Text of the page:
Pricing can be the biggest stumbling block for businesses applying for GSA schedule contracts. The notion that the government expects the absolute lowest price in the world, plus the fear of triggering the Price Reduction Clause, lead some to conclude that it’s just not worth the hassle and risk for such low margins.
It is tempting to automatically set your price as low as possible, especially when selling products. Here are three pieces of information that may cause you to reconsider how to structure your GSA Schedule pricing proposal.
Similar Terms, Quantities, and Conditions
The misunderstanding out there is that you need to give GSA the lowest price you’ve given anyone. The truth is that you need to give GSA the lowest price you’ve given to anyone with similar terms, quantities, and conditions.
This is a big difference. Let’s imagine that you give your distributer a 40 percent discount, but only on purchases over $250,000; this distributer takes the risk holding high volumes of your product, promotes and sells your product, represents your brand, and has their cousin Jeff drive down to the warehouse monthly to save on shipping. The government may want that 40 percent discount, but because the terms, conditions, and quantities are not similar, should they actually get it?
If you can establish that the federal government is more similar to a customer that gets a lower discount, you may be able to establish a higher GSA ceiling price.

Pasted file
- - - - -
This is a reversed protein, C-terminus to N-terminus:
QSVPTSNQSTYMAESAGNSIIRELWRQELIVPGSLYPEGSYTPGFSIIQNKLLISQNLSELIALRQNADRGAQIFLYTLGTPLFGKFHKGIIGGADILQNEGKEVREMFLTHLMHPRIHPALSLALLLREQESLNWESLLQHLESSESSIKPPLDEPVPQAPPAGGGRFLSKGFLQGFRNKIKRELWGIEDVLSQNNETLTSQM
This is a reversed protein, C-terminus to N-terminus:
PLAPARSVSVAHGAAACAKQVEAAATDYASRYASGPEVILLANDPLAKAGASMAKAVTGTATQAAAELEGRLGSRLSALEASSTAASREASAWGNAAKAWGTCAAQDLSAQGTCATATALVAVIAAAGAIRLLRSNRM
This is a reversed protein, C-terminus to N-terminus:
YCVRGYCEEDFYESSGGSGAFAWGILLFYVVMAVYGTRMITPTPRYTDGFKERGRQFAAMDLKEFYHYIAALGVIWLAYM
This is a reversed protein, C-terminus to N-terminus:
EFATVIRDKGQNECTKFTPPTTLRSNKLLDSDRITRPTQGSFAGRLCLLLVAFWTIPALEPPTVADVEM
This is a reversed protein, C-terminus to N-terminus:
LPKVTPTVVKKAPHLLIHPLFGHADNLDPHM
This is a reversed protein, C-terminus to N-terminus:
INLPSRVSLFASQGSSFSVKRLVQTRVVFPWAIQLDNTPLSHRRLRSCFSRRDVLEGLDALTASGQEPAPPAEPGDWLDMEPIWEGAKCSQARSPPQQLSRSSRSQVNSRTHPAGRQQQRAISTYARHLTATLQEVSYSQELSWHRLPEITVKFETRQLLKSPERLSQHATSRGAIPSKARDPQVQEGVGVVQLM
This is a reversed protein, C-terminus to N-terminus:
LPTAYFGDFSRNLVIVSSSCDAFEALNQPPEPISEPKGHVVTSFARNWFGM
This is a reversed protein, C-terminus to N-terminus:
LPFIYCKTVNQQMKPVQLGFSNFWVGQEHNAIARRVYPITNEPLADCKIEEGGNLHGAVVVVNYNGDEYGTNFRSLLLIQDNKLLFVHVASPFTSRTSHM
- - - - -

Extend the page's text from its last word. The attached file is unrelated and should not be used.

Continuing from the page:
GSA is going to negotiate during your proposal process
Before your Final Proposal Revisions are signed, your GSA Contracting Officer is going to negotiate. A CO may take the stance that your items are too expensive, no matter how slim the margins. Your company can do better.
COs are required to push that discount rate as high as possible so they can get the best deal for the government, and ergo the taxpayer. S/he will most likely push back on your proffered discount rates. If these rates are already at your limit, you may not be able to successfully negotiate during the proposal process.
Purchasing agencies are required to ask for additional discounts
Your GSA price is a ceiling price, meaning you can’t charge the government a higher rate. But you can always go lower.
“The GSA Schedule CO determines the prices of supplies and fixed-price services, and rates for services offered at hourly rates, to be fair and reasonable prior to contract award. However, ordering activities are always encouraged – and, in some cases, required – to seek additional discounts (i.e., price reductions) prior to award of Schedule orders and Blanket Purchase Agreements (BPAs).”
In order to be competitive, it may behoove you to keep prices high. You may then have room to discount individual orders from agencies.